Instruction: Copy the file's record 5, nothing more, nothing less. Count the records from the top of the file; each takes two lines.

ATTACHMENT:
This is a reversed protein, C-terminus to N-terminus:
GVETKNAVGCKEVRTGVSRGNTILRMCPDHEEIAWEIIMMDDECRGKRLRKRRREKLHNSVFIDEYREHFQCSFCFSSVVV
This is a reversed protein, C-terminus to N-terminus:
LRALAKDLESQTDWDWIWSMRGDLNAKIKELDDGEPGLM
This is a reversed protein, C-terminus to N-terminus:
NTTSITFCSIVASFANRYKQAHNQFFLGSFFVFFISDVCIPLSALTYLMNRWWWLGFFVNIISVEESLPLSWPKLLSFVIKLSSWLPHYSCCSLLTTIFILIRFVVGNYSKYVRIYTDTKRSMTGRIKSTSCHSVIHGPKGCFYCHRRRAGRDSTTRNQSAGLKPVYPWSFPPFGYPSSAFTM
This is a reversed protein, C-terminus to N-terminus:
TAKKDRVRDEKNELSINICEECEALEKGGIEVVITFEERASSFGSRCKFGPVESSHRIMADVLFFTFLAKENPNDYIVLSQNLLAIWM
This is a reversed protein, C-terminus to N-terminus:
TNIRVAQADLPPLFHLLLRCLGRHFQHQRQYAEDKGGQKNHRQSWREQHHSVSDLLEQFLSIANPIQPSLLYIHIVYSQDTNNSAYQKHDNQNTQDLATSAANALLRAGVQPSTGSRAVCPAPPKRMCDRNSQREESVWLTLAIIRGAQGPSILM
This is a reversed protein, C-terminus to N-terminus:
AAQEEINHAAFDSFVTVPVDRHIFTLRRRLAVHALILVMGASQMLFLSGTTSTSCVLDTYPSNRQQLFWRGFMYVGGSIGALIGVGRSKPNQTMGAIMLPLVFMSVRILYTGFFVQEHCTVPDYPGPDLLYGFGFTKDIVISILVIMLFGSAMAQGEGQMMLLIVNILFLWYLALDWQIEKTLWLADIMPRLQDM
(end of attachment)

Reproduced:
This is a reversed protein, C-terminus to N-terminus:
TNIRVAQADLPPLFHLLLRCLGRHFQHQRQYAEDKGGQKNHRQSWREQHHSVSDLLEQFLSIANPIQPSLLYIHIVYSQDTNNSAYQKHDNQNTQDLATSAANALLRAGVQPSTGSRAVCPAPPKRMCDRNSQREESVWLTLAIIRGAQGPSILM